After spending a couple of hours outside for the St. Paul Winter Carnival (which just proves that Minnesotans are bat shit crazy since they stood outside in subzero temperatures for a parade and other outdoor events), I was more than happy to escape into the warmth of a venue. Of course leaving my friends was a rough decision but knowing that I was going to see one of the few bands left on my bucket list made the decision a bit easier.
I got into the venue just as the first act was starting up. Milk Teeth is a British group that has been getting a whole lot of buzz in the past couple of months. Even with that buzz, I had yet to check out their music and was a bit surprised when I got settled in and started listening. Their music leaned much more towards the pop-punk side of things whereas the other two bands on Saturday night’s line-up were a bit more intense. Regardless, it was clear that Milk Teeth had the crowd in the palm of their hands. Singer Becky Bloomfield had a sense of innocence in her voice that was beautifully juxtaposed by the more intense vocals of Billy Hutton. Regardless of whether or not that’s what I was expecting, it was a nice addition to the night and after seeing them live I’m quite aware of what the buzz is all about. These guys are still a new band having just formed in 2013 but it’s clear that the passion is there and I would expect many more tours through the U.S. in this band’s immediate future.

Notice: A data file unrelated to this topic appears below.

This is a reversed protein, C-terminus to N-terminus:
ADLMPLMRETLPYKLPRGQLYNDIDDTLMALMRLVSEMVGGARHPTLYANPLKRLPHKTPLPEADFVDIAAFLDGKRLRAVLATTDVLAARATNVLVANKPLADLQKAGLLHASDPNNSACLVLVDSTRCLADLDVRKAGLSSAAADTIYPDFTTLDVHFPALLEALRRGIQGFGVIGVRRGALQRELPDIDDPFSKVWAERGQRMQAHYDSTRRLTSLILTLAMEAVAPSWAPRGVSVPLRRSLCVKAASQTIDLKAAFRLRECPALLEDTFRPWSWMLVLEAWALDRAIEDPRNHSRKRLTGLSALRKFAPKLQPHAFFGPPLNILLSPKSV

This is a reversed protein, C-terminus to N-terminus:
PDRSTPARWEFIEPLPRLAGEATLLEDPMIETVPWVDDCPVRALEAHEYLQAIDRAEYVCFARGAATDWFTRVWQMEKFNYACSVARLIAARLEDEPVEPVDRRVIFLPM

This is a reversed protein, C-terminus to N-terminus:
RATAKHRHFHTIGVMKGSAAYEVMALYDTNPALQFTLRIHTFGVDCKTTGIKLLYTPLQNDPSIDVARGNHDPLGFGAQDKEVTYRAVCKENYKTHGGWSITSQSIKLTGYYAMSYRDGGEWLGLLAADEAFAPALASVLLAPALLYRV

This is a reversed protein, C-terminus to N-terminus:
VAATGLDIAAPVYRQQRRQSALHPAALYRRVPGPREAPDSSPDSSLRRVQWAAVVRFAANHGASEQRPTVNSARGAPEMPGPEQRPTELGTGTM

Up next was Single Mothers– a band that I was excited see and had completely forgotten I had seen before. As soon as I saw singer Andrew Thomson take the stage, I was transported back to a show at The Triple Rock in October where I was completely enamored by Single Mothers’ performance. Unfortunately, when you do this night after night, bands and band names blend together so, as I mention, I had completely forgotten I had just seen them but once I put two and two together I was more than excited for another chance to see this Canadian group.
Single Mothers has a way of being completely intense and in your face without being abrasive which sounds like it should be easy but it truly is an art. Andrew has a hard time standing still while singing giving their set a sense of energy that Milk Teeth didn’t have. The crowd’s energy matched that of the band and within just a couple of songs, the young audience couldn’t contain themselves anymore and broke into a sweaty mess. Single Mothers played through song after song with a sense of energy that made them impossible to ignore. Regardless of who you wanted to see during last night’s show– you were watching Single Mothers throughout their entire set and you were enjoying it too.